Review : Joey Ramone - Ya Know?
Uber rockRight, onto '...Ya Know?' This is the second posthumously released record of "new songs" we've had from the king of the geeks and if I'm honest the first one (like many Ramones records later on in their years service) had its highs and it also had its lows and '...Ya Know?' is no different. There are some surprises on here, like the acoustic ballad 'Waiting For That Railroad' and, whilst it made me feel pretty sad playing it once the mandolin plucked in moments before the drums joined, I raised a smile because Joey always loved his pop music and writing unashamed pop melodies and, without a doubt, this is a well crafted tune and it's perfect 'tender side' Joey Ramone...and a pretty decent song to boot.
If you were expecting just a collection of ideas and demos, etc, then this isn't for you. This is a polished, balanced collection of tunes - proper tunes none the less! There isn't any point in being too critical because it is what it is and I'm just glad to have a bunch of new songs with his voice on. 'I Couldn't Sleep' is Ramones by numbers with a neat surfing melody that Joey rides into the sunset. What you get for your money is fifteen tunes; a couple of reworked Ramones tunes (but not like Dee Dee would do them) including 'Merry Christmas (I Don't Want To Fight Tonight)' - I won't spoil it but you might get a warm pleasant surprise even if the intro is interesting and a reprise of 'Life's A Gas'. 'Seven Days Of Gloom' is noisy, as is 'Going Nowhere Fast' but it's the more tender moments that pluck your heart strings and perhaps make the listener look back and appreciate that one of the most distinguishable and influential frontmen ever also had a pretty good knack for writing great melodies and hooks....full text
Digital SpyThe Ramones' place in pop history was safe before the end of the '70s with their first four near-perfect albums. They were knocked off course by the Phil Spector-produced half-masterpiece/half-trainwreck that followed, but had they gone away quietly they could have returned a decade or two later for a well-received comeback. Instead, they made the "mistake" of never giving up, releasing nine more hit-and-miss albums (admittedly more miss than hit after Dee Dee's departure in '89), sprinkled with radio-friendly standouts that never made it on air. Ignored by most, the band were left preaching to the converted at their 2,263 live shows in 22 years.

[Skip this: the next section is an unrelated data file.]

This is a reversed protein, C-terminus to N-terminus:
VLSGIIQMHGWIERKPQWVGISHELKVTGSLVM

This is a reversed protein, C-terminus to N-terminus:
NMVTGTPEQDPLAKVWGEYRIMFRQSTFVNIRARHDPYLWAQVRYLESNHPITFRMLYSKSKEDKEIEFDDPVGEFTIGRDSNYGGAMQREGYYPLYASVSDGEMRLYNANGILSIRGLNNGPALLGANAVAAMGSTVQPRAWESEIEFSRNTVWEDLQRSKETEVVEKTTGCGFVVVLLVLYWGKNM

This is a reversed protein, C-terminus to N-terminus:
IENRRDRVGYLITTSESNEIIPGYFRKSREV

But you don't know what you've got till it's gone, and Joey Ramone's posthumous 2002 solo debut Don't Worry About Me was a sweet, solid goodbye that got nicer notices than his bands' last few attempts. And against all expectations, Ya Know? is far from the cobbled-together demos and outtakes it could have easily been....full text
Consequence of SoundThe LP’s better cuts succeed because of how perfectly Ramones-ian they are. For the group’s trademark slacker jam, there’s “Going Nowhere Fast”, which pairs a guitar with the force of an industrial saw and Ramone’s nasal, ambivalent drawl. As the instrument destroys the world around him, Ramone rattles off the ways in which he’s caused his own downfall, never for a moment showing either fear or pride. Switching it up a bit, the band’s romantic– albeit awkward– side is demonstrated in “What Did I Do To Deserve You”. Ramone’s vocals remain almost the same, though a shred of hope shines through thanks to minor harmonies, vintage handclaps, and a guitar that splits the difference between grime and sentimentality....full text
Paste MagazineIt’s people’s insatiable appetite for nostalgia (and the money it potentially generates) that inevitably leads to put-on-a-happy-face reunions, half-hearted posthumous releases and, well, Hologram Tupac and Optical Illusion Freddie Mercury (sigh).
Then there are the rare occasions when an artist leaves behind material that should be heard. When Joey Ramone died from lymphoma in April of 2001 he left behind a cache of songs in various states of completion and fidelity. Some of them appeared on Don’t Worry About Me, released in early 2002, less than a year after his death. The collection was a sad reminder of not only what an incredible voice Ramone possessed, but that simple sentiments and even simpler rock songs could still carry emotional heft....full text